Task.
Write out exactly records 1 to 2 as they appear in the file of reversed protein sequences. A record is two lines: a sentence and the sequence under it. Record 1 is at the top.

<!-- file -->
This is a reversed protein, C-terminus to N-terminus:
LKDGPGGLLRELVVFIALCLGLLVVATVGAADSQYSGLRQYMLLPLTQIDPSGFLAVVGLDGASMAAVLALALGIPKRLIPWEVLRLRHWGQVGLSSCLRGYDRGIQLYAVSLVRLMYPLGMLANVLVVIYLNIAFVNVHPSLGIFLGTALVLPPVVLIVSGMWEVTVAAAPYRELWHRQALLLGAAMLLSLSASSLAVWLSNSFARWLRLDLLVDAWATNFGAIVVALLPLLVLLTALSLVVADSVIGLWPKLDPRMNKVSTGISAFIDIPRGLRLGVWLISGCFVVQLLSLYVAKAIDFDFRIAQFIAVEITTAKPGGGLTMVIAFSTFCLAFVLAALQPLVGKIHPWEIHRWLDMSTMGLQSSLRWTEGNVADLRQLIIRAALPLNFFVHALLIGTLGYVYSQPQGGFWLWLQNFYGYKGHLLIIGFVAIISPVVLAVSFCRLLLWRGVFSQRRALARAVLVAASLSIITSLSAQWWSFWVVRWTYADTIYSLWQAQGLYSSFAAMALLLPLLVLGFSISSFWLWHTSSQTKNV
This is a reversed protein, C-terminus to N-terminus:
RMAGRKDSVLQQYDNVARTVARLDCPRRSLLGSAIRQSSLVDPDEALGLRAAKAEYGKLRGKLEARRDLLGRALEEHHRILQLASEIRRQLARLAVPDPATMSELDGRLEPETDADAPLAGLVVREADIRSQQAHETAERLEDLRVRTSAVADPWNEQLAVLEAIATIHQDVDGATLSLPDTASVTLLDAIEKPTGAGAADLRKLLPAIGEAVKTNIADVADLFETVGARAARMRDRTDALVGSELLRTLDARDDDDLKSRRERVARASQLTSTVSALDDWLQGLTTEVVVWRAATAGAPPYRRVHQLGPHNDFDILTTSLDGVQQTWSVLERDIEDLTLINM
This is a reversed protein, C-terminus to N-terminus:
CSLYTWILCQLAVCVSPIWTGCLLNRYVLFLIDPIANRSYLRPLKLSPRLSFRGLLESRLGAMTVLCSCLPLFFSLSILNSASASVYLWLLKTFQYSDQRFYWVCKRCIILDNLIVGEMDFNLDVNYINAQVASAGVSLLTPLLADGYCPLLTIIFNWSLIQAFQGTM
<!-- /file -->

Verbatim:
This is a reversed protein, C-terminus to N-terminus:
LKDGPGGLLRELVVFIALCLGLLVVATVGAADSQYSGLRQYMLLPLTQIDPSGFLAVVGLDGASMAAVLALALGIPKRLIPWEVLRLRHWGQVGLSSCLRGYDRGIQLYAVSLVRLMYPLGMLANVLVVIYLNIAFVNVHPSLGIFLGTALVLPPVVLIVSGMWEVTVAAAPYRELWHRQALLLGAAMLLSLSASSLAVWLSNSFARWLRLDLLVDAWATNFGAIVVALLPLLVLLTALSLVVADSVIGLWPKLDPRMNKVSTGISAFIDIPRGLRLGVWLISGCFVVQLLSLYVAKAIDFDFRIAQFIAVEITTAKPGGGLTMVIAFSTFCLAFVLAALQPLVGKIHPWEIHRWLDMSTMGLQSSLRWTEGNVADLRQLIIRAALPLNFFVHALLIGTLGYVYSQPQGGFWLWLQNFYGYKGHLLIIGFVAIISPVVLAVSFCRLLLWRGVFSQRRALARAVLVAASLSIITSLSAQWWSFWVVRWTYADTIYSLWQAQGLYSSFAAMALLLPLLVLGFSISSFWLWHTSSQTKNV
This is a reversed protein, C-terminus to N-terminus:
RMAGRKDSVLQQYDNVARTVARLDCPRRSLLGSAIRQSSLVDPDEALGLRAAKAEYGKLRGKLEARRDLLGRALEEHHRILQLASEIRRQLARLAVPDPATMSELDGRLEPETDADAPLAGLVVREADIRSQQAHETAERLEDLRVRTSAVADPWNEQLAVLEAIATIHQDVDGATLSLPDTASVTLLDAIEKPTGAGAADLRKLLPAIGEAVKTNIADVADLFETVGARAARMRDRTDALVGSELLRTLDARDDDDLKSRRERVARASQLTSTVSALDDWLQGLTTEVVVWRAATAGAPPYRRVHQLGPHNDFDILTTSLDGVQQTWSVLERDIEDLTLINM